Feeding out of some magazines is going to use the bullet to guide the round into the chamber, possibly pushing the bullet ever so slightly off-center. It might not seem like much, but there’s a reason why so many shooters turn the necks of their cases, and have their chambers cut to have “tight necks” so that they can get the bullet perfectly centered on the bore axis when they launch it. When you start trying to close up your groups under 1/2″, you start having to do these things – because the easy improvements to close up your group size have been done.

        5. avatar Dyspeptic Gunsmith says:

          re: Winchester 67 and globe/peep sights.

          I don’t think it would be worth the money to put a globe/aperture sight setup on a 67. On a 52 or 75, yes, on the 67… no.

          But you could put on a peep sight, and there was one made for the 67/68/69, and I’ve seen it on one Model 67. This is a link to an expired sale of one such sight on eBay; I’m using this link because it has some of the nicer pics I can find:

          https://www.ebay.com/itm/Winchester-No-96-B-67-68-69-Vintage-Complete-Rear-Wheel-Peep-Sight-/253307218129?rmvSB=true&nma=true&si=FHFUqyj111o1hstcmsO4CB0kZTo%253D&orig_cvip=true&rt=nc&_trksid=p2047675.l2557

          A set of globe/aperture sights can cost $350 and up. A simple peep & front post setup is far less expensive…

        6. avatar Herpus D. Derpus says:

          Legitimately you seem to be hung up on the name of the rifle and don’t seem to grasp the entire market it’s built for. Did you do the same for the RPR because it’s not a 45lb rail gun you bolt to a table?
          This rifle is a miniature version of the RPR so people who have one can have a trainer of sorts, or so folks can buy a somewhat more accurate Ruger American Rimfire that mimics the larger and more expensive RPR. Sure, benchrest rifles do this and they do that in their quest for accuracy and that is well and good, but you’d be fooling yourself if you think Ruger is going to spend the time making a 12lb version of the Precision Rimfire with a single shot receiver and globe sights so a vanishingly small market of people can buy it, different markets and different rifles, and Ruger knows which one will make more money.

          So while you talk about TTAG readers needing to pull their heads out of their sand prehaps you should do the same because you can’t seem to figure out this isn’t a bench queen that is generally about as useful as a football bat. If it bugs you so much that Ruger doesn’t rigidly follow your naming conventions then prehaps you could send a letter to Ruger to implore them to change the Precision Rimfire and RPR to the Ruger Somewhat More Accurate But Not Benchrest Accurate Rifle, or RSMABNBAR.

        7. avatar Herpus D. Derpus says:

          The world record rifle that made the 0.0077 group for those wondering. Certainly a rifle that would be a real wonder for anything outside of living on a bench. Can’t see why Ruger didn’t build this instead, sure it would sell tens of units.
          http://bulletin.accurateshooter.com/2013/08/inside-look-at-world-record-0077-group-the-gun-and-ammo/

    2. avatar RICHARD KENDALL says:

      Well, my Ruger Precision Rimfire shot .145 groups yesterday. Far better than the best my Anschutz ever did. Sold my Anschutz.

  9. avatar Wiregrass says:

    I dunno. My rimfire matches are 3 position shoots, not benchrest. Just doesn’t look as practical for that as a good ‘ol 10/22 with the right barrel, trigger and stock.

    1. avatar RICHARD KENDALL says:

      My 10/22 Compact, bone stock except for the upgraded Ruger trigger group, shoot..21 inch groups at 50 yards with Lapua Center X. They are fine rifles, and probably better for non bench competition than the Precision Rimfire. But…I do love the accuracy from my new Precision Rimfire. It is a well made piece of machinery.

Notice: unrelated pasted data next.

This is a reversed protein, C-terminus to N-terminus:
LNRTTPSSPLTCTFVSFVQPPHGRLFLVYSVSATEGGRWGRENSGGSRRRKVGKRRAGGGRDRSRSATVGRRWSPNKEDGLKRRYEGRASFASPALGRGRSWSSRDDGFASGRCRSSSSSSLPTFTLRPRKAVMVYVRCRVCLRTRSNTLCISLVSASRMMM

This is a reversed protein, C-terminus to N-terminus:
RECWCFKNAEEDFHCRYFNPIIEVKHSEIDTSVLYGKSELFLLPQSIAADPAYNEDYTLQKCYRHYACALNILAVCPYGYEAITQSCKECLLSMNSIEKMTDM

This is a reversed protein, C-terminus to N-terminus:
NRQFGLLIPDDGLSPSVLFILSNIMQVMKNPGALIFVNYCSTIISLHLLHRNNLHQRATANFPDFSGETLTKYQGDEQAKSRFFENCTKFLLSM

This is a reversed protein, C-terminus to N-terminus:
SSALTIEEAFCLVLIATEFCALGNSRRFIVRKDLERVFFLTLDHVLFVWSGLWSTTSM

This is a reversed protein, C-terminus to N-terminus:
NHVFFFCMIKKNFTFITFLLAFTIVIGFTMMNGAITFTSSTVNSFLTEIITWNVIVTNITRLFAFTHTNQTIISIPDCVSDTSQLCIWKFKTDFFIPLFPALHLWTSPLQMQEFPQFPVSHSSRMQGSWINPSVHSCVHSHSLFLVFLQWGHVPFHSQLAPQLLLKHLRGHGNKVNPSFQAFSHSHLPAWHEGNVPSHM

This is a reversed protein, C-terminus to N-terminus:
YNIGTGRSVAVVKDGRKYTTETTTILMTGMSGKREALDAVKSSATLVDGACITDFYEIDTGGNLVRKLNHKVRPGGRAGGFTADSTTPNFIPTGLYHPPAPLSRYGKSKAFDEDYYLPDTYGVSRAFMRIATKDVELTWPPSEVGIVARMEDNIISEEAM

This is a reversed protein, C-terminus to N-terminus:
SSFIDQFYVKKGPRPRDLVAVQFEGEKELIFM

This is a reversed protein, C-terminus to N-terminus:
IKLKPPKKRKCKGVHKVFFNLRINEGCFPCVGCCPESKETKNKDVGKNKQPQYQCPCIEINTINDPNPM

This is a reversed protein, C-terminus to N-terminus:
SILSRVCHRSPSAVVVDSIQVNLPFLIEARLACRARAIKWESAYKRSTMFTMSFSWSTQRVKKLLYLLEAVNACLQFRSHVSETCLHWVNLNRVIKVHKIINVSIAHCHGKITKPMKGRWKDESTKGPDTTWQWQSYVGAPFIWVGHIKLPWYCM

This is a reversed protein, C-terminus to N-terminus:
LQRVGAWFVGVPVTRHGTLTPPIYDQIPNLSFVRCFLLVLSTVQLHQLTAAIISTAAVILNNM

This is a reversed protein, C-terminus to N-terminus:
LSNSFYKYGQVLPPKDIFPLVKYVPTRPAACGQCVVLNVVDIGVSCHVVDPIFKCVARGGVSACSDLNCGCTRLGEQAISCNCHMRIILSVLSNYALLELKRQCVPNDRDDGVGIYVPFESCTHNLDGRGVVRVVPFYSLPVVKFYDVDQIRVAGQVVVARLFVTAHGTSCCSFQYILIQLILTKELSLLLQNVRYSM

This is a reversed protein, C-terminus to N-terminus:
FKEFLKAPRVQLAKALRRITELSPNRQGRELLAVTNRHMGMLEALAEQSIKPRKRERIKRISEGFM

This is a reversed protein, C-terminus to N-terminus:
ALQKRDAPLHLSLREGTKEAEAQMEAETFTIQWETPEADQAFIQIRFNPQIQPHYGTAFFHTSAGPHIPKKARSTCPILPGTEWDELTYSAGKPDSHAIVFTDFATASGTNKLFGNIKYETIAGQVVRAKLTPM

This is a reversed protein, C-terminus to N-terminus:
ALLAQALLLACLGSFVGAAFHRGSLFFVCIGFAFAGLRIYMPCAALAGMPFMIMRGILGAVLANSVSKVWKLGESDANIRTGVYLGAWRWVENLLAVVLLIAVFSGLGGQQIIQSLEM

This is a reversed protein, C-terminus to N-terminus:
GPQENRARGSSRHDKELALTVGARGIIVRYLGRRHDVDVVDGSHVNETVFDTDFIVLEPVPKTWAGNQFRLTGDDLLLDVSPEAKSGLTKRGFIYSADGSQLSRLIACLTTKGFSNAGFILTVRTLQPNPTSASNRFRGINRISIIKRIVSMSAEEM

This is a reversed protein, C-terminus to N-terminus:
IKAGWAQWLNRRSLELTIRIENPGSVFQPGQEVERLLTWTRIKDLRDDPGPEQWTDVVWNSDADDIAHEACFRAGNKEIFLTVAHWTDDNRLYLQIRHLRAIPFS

10. avatar tiger says:

    Sigh………. More tacticool hardware?

  11. avatar Matt o says:

    I have a pws summit t3 build that I love, I feel like this would make a great friend for it.

  12. avatar Saul R says:

    This thing has to shoot. If it can’t shoot with the better CZ’s and Savages, there’s no point. But if it shoots, the chassis helps. The adjustable comb and LOP are good features. You can put a 30 MOA mount or replacement stocks on other rimfires but it helps that it’s part of the package here for a MSRP not much higher than the better CZ’s and Savages.

  13. avatar Huntmaster says:

    It comes down to one thing. Is it real, or is it a pretender? I would like to think that Ruger was serious.

  14. avatar Greg says:

    The owner’s manual for the RPR is already up on Ruger’s website. I was thinking about building a 10/22 with a chassis, but this at less than $500 would be cheaper than cobbing together the components.

    For the 10/22: $200 for 10/22; $250 for 10/22 chassis, grip, buttstock, forend; $30 for MOA rail, and $70 for trigger work would make the 10/22 project a $550 rifle (without a barrel upgrade) , where this RPR would come in around $400-$450 with a barrel already threaded for a suppressor and a trigger to adjust to 2.5lbs.

    This seems to have a better barrel lock-up system, and with the handguard is free floated. I think I’ve made my decision.

    1. avatar JohnB says:

      Already on sale for pre-order – 375 at Tombstone and 399 at Sportsman Outdoors

      1. avatar RICHARD KENDALL says:

        I saw the same thing. Went into Tombstone, and they had no idea where that came from. They had none available for sale or pre-order. Got mine from Lone Wolf for $399. Took 3 days to get it.

  15. avatar Howard Casey Key says:

    Whatabout iron sights for high school kids that shoot compat it in peep sights type of sights

  16. avatar racer88 says:

    I will definitely get one as a cheap / fun analog to my brand new (Christmas) RPR in 6.5 Creedmoor.

    Just like the M&P 15-22 analog to a full-size AR-15. Love my 15-22! I bet I’ll love the RPR-22, too.

  17. avatar Adam says:

    So is this the new “Liberty Training Rifle”?

  18. avatar RICHARD KENDALL says:

    Picked up mine today. No chance to shoot it yet, but it is a very well made piece of machinery